While listening to the radio today, I heard someone suggest that the best way to deal with divorce was to never have one! I suppose there is some truth to that; however, it's a bit unrealistic. In America, close to 50 percent of all marriages end in divorce, and most people have had at least some direct experience with it -- parents who are divorced, friends or family members or colleagues.
When I titled this strategy "The Dance of Divorce," I did so with no intent to minimize the seriousness of the end of a marriage. I consider divorce to be one of the most difficult events a person can endure. I've known many, many people who have been through the ordeal, and although some felt it was the best, if not the only possible, solution, not one of them thought it was very much fun.
I use the word dance because dealing with divorce is a flowing, alive process. It's a matter of finding a delicate balance among conflicting emotions and interests. People going through, or having been through, divorce have reported to me feelings of love, hate, jealousy, bitterness, hopelessness, fear, anger, and the need for revenge, all at once! No wonder it's a confusing time.
At the same time, the "dance" often involves children. So many questions need to be addressed and answered. Most important: "What's in the best interest of the kids?" But there are others. How will we share the time, responsibility, and financial needs of the children? Where will they live? How do we deal with broken hearts, blended and extended families, and new relationships? The list goes on and on.
Then there is the issue of "stuff." How do we divide the money, assets, and the things? Who gets what? That's not fair, and so forth. You're constantly in the position of walking the tightrope between being fair and reasonable on the one hand, and making sure you protect your interests on the other. If all of this combined isn't considered a form of a "dance," then I'm not sure what would be!
If ever there was a time when it's important to keep your heart open, it's during and after a divorce. Yet, this is one of the times when a person is most tempted to slam it shut. Stubbornness arises in the heart and mind, and one easily retreats into negativity. How can we prevent this from happening?
I once spoke to a group predominantly composed of divorced people. Many of them had gone to great lengths to heal from the painful breakup of their marriage. They had read books, seen counselors, gone to seminars, support groups, and so forth.
I asked the audience three questions. First, "Have the healing processes you have engaged in since your divorce been helpful?" Overwhelmingly, the audience said that their efforts had, indeed, assisted them in healing. It seemed that there were many different methods and sources that were generally, and in some cases very, effective. The second and third questions required a slightly more thoughtful response. I asked, "How many of you believe that when you are at 'your best,' and in a loving space, that you are (and were) able to effectively implement the good advice you received, regardless of its source?"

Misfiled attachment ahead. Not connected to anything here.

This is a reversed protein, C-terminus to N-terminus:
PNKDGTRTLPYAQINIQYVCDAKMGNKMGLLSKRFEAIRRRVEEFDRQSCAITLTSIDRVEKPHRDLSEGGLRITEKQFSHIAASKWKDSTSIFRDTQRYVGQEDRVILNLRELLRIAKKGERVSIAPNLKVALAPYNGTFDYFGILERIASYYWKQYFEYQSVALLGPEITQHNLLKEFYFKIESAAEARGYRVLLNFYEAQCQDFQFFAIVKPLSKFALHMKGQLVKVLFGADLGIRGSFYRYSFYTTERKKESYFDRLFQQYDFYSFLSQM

One by one, every person in the room raised his or her hand. My final question addressed the other side of the coin. "How many of you feel that when you are 'at your worst,' in other words, when you are insecure and reactive, that you are or were able to follow any advice, regardless of how sound it might be?" Predictably, no one raised his or her hand.
My conclusion, and what I shared with the group, was identical to the conclusion I have come to about many different aspects of life. It is that, ultimately, the single most important ingredient in helping someone heal from divorce is that person's ability to develop his or her sense of well-being. You'll get no disagreement from me that other factors are very important -- our friends, support systems, legal counsel, cooperation of our ex-spouse, good books, even a therapist, to name just a few. But when you think about it, nothing is ultimately very helpful if someone doesn't have a healthy state of mind. And conversely, when we have one, we can get through just about anything.
This article is excerpted from:
What About the Big Stuff?: Finding Strength and Moving Forward When the Stakes Are High
by Richard Carlson, Ph.D.
About the Author
RICHARD CARLSON is the bestselling author of Don't Sweat the Small Stuff at Work; Don't Sweat the Small Stuff for Teens; and Don't Sweat the Small Stuff for Men, among many other titles. Richard passed away unexpectedly on December 13, 2006. Visit the Don't Sweat website at www.dontsweat.com.